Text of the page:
Most of our perceived political leaders, scaling from community to nation, have developed a nasty propensity to argue, often to the point of producing a “product” no sane individual would clear for consumer use. I’d give the average legislative product these days a rating of 2 out of 5 stars. Frequently, the same cannot be said for our foreign policies and initiatives, begging the question of whether Congress is more interested in saving the rest of the world before America. That seems woefully unproductive, and is most certainly not conducive to the improvement of domestic conditions in any venue.
My generation, and even the one before it (Generation Y), is setting the stage for what America will be when our kids start leading the nation. With respect to current parties in power, I hope on behalf of our future leaders that our erstwhile gang can pull themselves together in the present, and courteously accommodate the transition to the next generation of movers and shakers. With your help, eventually from the sidelines, we can begin to rebuild the concept of the American Dream, and fulfill the American Promise of equal access to opportunity set forth in this blog.
Your intentions were good, Boomers, and you don’t seem to be leaving us with a completely defective product. We don’t need continued reinforcement for bad habits though, like political infighting and attempts to govern from the edges instead of the center (where our forefathers started in the late 1700s). As many of you are acutely aware, it takes a lot longer to break a bad habit than to form a good one. So you should probably get on that.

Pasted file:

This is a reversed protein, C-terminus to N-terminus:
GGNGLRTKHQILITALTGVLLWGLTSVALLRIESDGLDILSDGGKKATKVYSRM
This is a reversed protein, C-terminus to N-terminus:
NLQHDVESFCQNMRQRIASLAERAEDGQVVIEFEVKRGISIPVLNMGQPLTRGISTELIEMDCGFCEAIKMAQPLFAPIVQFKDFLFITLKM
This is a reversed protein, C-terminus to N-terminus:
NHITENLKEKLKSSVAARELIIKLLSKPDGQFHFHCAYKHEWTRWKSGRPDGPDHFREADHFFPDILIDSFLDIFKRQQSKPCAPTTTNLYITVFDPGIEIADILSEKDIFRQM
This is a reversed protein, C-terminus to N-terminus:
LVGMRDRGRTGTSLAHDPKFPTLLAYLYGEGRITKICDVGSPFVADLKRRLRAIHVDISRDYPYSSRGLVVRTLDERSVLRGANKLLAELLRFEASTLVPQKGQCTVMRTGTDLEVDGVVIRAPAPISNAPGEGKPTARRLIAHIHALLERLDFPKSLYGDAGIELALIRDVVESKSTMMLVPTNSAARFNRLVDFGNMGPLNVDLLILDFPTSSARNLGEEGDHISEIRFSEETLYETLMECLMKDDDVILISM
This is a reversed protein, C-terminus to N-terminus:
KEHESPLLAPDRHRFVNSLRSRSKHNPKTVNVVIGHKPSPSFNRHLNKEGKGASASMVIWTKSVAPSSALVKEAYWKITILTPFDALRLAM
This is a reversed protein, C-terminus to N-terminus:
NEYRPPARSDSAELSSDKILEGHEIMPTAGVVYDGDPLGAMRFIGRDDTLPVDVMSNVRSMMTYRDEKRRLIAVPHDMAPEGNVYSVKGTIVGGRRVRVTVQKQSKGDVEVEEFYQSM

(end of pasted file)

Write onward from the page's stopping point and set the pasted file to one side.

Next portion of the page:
I have plenty of faith that we, as a country, can get back on track. Avoiding unnecessary wars is a good place to start, and paying a little more (read: a lot more) attention to the environment wouldn’t hurt, either…we have to live here after you’re gone. The Pew Report said that overall, Millennials are “Upbeat about the Nation’s Future”; we need your help to make sure we stay that way.
In closing, we Millennials are well aware that you have to leave us something to work with. So please consider that, while you’re arguing about politics and voting to repeal laws of the land that have already been adjudicated in the highest courts. And to the older voters who keep electing these people who represent the extreme edges of politics: please stop electing these people who represent the extreme edges of politics! They can’t distinguish between good and bad government.
America needs a responsible political system to be the best we can be; the Founders knew that, and that’s why they created a government intended to adapt and evolve with the adapting and evolving American people, from the Center out. Congress, please take some time to familiarize yourselves with an African tradition known as the Sankofa Process. Think of it as the homework you’ve been neglecting to do since you got elected. You don’t have to look back before you move forward, but avoiding this process can definitely compromise the end result.
Originally posted by Joshua Hunt, 14 March 2014.